The picture shown here is from Mars Today May 31, 2001. The planets travel counterclockwise in their orbits. Earth travels faster than Mars, so it is "catching up" with Mars. On June 13, 2001, Mars was in opposition to Earth. It was on the opposite side of Earth from the Sun and you could draw a straight line through the centers of the Sun, Earth, and Mars. During 2001, Mars was very bright in the nighttime sky.
At Mars Today, in the paragraph to the right of the picture you can click on "click here" to see a QuickTime animation of the orbits of Earth and Mars and their relative positions through 2000 and 2001. We ran it in Windows Media Player. Scroll down to find more animations. If you need a player to run the simulation, download it:
· QuickTime (http://www.apple.com/quicktime/download/).
· Windows Media Player (http://www.microsoft.com/windows/windowsmedia/download/).
Where on Mars will you build your community? We suggest an exploration of NASA's Mars Landing Site Catalog (http://cmex.arc.nasa.gov/MarsTools/Mars_Cat/Mars_Cat.html). It lists way more than 100 interesting landing sites. To narrow your search, go to Top 11 Landing Sites (http://cmex.arc.nasa.gov/MarsTools/Mars_Cat/Part_3/top_ten.html). As hundreds, thousands, or more teams choose sites on Mars to build their communities, might it get a bit crowded in some of these places?
While exploring possible community sites, you can get close-up views of the Martian surface at PDS Mars Explorer for the Armchair Astronaut (http://www-pdsimage.wr.usgs.gov/PDS/public/mapmaker/mapmkr.htm) and Mars Atlas (http://cmex.arc.nasa.gov/Atlas96/Atlas96.htm).
Here you are on Earth today designing a community on Mars for sometime in the future. What will happen between now and then? How can you design a community for the year you choose without knowing the history of Mars exploration up to that year? What is the historical context in which you will design your community?
History. What is the history of Mars in art, astronomy, literature, music, mythology, et cetera, et cetera? What do we know about Mars? What exploratory missions have we sent to Mars? What did we learn from them? What missions are on the way to Mars as you read this?
Two of our favorite books provide some of the answers to these questions. We enthusiastically recommend Eric Burgess's Return to the Red Planet (1990) and William Sheehan's The Planet Mars: A History of Observation and Discovery (1996).
· Burgess, Eric. (1990). Return to the Red Planet. New York: Columbia University Press.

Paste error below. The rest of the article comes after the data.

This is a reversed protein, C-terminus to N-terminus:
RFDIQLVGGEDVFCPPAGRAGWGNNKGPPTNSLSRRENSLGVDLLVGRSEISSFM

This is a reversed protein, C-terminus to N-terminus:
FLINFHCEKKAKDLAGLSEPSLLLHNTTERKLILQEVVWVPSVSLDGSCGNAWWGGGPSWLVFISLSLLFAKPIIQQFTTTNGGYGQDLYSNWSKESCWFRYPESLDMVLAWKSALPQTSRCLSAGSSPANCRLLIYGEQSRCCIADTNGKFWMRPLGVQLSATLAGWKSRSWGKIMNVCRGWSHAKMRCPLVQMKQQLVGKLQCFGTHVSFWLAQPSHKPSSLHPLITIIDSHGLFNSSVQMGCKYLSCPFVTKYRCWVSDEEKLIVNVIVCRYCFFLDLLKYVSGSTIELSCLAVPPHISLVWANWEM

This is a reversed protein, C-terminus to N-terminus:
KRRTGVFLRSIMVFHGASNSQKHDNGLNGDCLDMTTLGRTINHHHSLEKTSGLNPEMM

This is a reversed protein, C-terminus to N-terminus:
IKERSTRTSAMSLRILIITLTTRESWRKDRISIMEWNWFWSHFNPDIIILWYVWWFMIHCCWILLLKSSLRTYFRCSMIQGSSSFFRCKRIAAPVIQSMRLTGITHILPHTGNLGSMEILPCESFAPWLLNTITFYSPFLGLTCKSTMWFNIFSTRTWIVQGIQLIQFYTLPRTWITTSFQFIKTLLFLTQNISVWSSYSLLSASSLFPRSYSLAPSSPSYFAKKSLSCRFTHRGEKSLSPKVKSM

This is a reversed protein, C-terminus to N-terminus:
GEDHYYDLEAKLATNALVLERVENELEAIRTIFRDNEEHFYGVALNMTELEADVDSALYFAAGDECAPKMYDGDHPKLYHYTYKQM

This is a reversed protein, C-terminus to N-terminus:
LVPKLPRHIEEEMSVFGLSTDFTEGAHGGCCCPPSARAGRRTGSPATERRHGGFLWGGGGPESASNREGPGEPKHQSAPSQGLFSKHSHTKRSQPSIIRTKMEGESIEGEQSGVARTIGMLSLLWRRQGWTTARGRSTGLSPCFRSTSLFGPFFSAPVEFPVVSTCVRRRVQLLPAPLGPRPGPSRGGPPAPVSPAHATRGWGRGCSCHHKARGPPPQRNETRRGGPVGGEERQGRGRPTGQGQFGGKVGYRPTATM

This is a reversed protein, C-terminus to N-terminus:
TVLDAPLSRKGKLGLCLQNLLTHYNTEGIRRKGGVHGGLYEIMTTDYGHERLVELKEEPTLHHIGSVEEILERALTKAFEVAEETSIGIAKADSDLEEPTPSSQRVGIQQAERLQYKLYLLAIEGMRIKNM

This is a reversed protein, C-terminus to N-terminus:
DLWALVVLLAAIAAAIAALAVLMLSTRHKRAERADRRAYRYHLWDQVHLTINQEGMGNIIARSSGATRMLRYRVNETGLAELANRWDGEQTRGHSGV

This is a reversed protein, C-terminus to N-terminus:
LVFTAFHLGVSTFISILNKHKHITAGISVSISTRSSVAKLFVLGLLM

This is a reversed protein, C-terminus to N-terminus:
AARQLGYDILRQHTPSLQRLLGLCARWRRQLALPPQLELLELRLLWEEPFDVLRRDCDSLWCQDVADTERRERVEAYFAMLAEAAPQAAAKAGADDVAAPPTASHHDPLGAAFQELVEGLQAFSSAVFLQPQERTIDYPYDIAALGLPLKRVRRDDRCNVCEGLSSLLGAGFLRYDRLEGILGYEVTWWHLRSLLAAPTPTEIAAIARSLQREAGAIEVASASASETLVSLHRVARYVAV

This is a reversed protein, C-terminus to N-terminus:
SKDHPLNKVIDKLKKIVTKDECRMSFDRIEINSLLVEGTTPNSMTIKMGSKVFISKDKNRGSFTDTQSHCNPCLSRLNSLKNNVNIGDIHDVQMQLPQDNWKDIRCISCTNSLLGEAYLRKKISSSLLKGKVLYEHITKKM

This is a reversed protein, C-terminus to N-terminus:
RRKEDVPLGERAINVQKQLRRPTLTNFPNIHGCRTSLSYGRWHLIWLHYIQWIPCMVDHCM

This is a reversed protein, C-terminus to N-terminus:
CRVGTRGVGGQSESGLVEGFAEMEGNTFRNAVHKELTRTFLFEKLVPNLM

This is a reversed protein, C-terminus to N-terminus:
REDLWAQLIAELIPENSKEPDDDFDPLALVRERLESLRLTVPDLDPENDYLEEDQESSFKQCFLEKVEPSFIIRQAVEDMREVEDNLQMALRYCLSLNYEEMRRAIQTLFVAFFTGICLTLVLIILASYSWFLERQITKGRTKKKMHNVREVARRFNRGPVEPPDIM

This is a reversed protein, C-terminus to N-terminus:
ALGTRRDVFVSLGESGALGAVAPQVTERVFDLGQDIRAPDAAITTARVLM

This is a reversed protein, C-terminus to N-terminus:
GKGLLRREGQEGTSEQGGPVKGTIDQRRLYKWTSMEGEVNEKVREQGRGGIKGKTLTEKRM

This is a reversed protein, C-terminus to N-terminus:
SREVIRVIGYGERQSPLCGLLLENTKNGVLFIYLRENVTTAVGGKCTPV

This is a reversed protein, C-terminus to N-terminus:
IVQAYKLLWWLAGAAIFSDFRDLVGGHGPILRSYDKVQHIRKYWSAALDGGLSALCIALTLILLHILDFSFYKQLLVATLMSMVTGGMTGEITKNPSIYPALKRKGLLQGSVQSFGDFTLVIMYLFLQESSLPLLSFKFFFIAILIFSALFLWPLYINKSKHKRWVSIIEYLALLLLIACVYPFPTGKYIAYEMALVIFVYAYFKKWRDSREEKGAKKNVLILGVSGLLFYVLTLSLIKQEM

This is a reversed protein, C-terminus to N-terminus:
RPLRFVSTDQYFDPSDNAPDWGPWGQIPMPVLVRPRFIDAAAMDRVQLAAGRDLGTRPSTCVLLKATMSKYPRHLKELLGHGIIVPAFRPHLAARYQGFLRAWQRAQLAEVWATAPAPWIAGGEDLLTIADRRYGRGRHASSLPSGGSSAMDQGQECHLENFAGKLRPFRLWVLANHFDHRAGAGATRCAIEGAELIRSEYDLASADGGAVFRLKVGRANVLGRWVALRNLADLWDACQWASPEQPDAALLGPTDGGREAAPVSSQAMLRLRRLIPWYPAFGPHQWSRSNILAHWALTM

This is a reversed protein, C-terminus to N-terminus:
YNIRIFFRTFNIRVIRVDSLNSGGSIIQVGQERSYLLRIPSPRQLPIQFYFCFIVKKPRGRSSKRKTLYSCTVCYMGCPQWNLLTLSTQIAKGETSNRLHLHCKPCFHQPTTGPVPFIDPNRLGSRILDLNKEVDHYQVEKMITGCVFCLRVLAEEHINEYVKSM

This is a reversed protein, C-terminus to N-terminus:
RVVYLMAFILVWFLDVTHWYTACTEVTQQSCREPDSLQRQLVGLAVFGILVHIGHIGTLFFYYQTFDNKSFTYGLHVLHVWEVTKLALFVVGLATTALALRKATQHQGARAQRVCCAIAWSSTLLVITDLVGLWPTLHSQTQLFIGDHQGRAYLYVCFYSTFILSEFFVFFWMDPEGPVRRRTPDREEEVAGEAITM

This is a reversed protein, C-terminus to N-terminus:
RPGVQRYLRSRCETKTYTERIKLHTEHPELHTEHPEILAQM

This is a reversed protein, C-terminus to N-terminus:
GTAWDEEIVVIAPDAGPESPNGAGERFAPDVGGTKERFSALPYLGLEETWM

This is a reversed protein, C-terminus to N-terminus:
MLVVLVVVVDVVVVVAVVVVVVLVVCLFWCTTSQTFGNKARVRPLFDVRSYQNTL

· Sheehan, William. (1996). The Planet Mars: A History of Observation and Discovery. Tucson: University of Arizona Press. Serendipity! You can read this book online at The Planet Mars: A History of Observation and Discovery (http://www.uapress.arizona.edu/online.bks/mars/contents.htm).
Future history. Here's your chance to write science fiction. What missions to Mars are underway now or planned in the next year or two or more? What will we learn from them? Will people land on and explore Mars? When? What sites on Mars will be selected as the best places for communities? What habitats, equipment, robotic factories, and other resources will already be on the surface of Mars prior to the year your community begins? What resources will be in Mars orbit, available via orbit to surface shuttle vehicles? What resources will arrive from Earth in the years following the beginning of your community? How frequently can ships be launched from Earth to Mars? How long does it take a ship to go from Earth to Mars?
We suggest: Before you design your Mars community, write the history of Mars exploration up to the year your community begins and make it the foundation of your design. Via the Internet, collaborate with other design teams. Play together, learn together.
What about Earth? What will happen on Earth between now and the year your community begins? What will happen where you live now between today and then? How will the future history of Earth affect the future history of Mars? How will the future history of Mars affect the future history of Earth? For ideas on how to write a future history of both Earth and Mars, read Kim Stanley Robinson's novel Red Mars.
As your community survives and thrives, the first Martians – the first humans born on Mars – will populate it. What will they be like? What will you tell them about Earth? What will you tell them about your farm, hometown, city, or wherever you live today?
Gaia is a great place to live and a terrific base camp for exploring the universe, if we take good care of her. The Internet abounds in resources that remind us of our obligations and help us improve our track record in maintaining Starship Gaia. We suggest these:
· Planet Ark (http://www.planetark.org/). This is the home of Reuters Daily World Environment News. Go there for environmental news, pictures, and free software. Search their archives for topics from acid rain and air pollution to global warming to whaling and zoos.